Aromolaran (2012) reported that in most rural areas in Nigeria, the potential labour force that could have contributed to the improvement of the rural economy has moved into the cities and nearby towns around them in search of better standards of living and benefits they presumed could only exist in urban centres. The result of this is the excessive drain of human resources and decline of rural economy. The movement of these people from rural to urban centres poses problems to both rural and urban dwellers, but migrants are usually more concerned about the immediate gains they could derive from the process, thus sacrificing rural economy leading to chronic poverty and food insecurity. The United Nation's Food and Agriculture Organization estimated that between 1957 and 2007, 800 million people worldwide moved from rural areas into cities according to Fraser (2013). In Nigeria, with a population growth rate of 2.553%, the urban population is about half the entire population (CIA World Fact Book, 2013), and more and more people would still continue to move from the rural areas into the urban centres to add to the population and put more pressure on the existing infrastructure in the guise of getting higher

academic qualifications, seeking better and gainful employment, and access to modern healthcare facilities.

In some cases, migrants never get to their destination because of unforeseen circumstances such as accidents, communal clashes, tribalism and religious bigotry. This decimates the work-force of the country in this way.


Rural dwellers have limited access to basic social services such as safe water, good road network, electricity and public telephone services. Poverty is generally identified with rural farmers whose produce are majorly subsistent in nature and whose principal implements are archaic and back-breaking. Women are not left out in the struggle because they must contribute their share to economically support their families in addition to their domestic chores. Women are responsible for a sizable percentage of agricultural production in Nigeria. The future of the young ones in the rural area is uncertain. They do not have access to what their counterparts at urban towns and cities have easy access to: quality education, internet facilities, employment opportunities, better health care and opportunities for improvement. In other words, rural infrastructure is non-existent. In a country where all the major roads are in various states of disrepair, how much more the roads in the rural areas.

All the above factors combine with the desire for economic emancipation to make the able-bodied youth desert the rural setting for the relatively improved urban setting. In view of this fact, the following appropriate technological collaborative solutions involving well-meaning individuals, corporate organisations and the three tiers of government are proffered:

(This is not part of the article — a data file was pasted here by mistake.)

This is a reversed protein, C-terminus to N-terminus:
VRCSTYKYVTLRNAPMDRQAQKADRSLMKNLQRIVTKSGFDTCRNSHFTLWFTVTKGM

1. Provision of electricity to every nook and cranny of the rural area to be undertaken by the government and independent power generating agencies; Nigeria signed an MOU with Russia in 2011 to generate electricity for Nigeria from Nuclear Power. Such plants should be cited in the rural area where there is less risk of sabotage;

  2. With the collaboration of governments and private investors, network of good roads that would link major agricultural production areas with principal towns where there are airports and seaports for exportation should be developed. In addition, express ways should pass through villages to aid development;

  3. Basic modern infrastructure such as modern and improved primary healthcare services, telephone services, internet access facilities, television, radio, recreation centres and so on should be put in place in the rural areas to stem rural-urban drift;

  4. Electric trains can be established to ply rural- urban routes laden with fresh farm produce and other agricultural products for sale from station to station along its route to the urban centres as we used to have in Oko Idogo in the golden days;

  5. Modern schools and tertiary institutions should be cited in the rural areas to develop the villages around them; for example, University of Ibadan developed Agbowo; The Polytechnic Ibadan upgraded Apete from a

    village into a fledgling town; Federal University of Technology Minna raised Bosso from a students village into a blooming town; Ahmadu Bello University turned Samaru to an urban centre, and so on..

  6. Corporate organisations such as banks and insurance companies and individuals can come as a team to pool resources together to develop transportation systems involving lorries, buses, trucks and vans to run specific/certain routes linking rural areas and major urban centres;

  7. Free Trade Zones and Export Processing Zones, EPZ, can be established in the rural area with attendant modern facilities to develop the rural area. It was the etablishment of EPZ in Taiwan that raised the status of that place into a city in 1964;

  8. Agriculture in the rural areas should be mechanised and all the attractions of the city i e well equipped habitat provided either by individual or governmental agency to ensure the stay of young graduate;

  9. Agricultural Development Centres and Colleges of Agriculture should be cited in the rural areas so that the land mass required for agricultural practice would be readily available and we would be on our way to achieving not only food security, but also earn foreign exchange in agricultural earnings;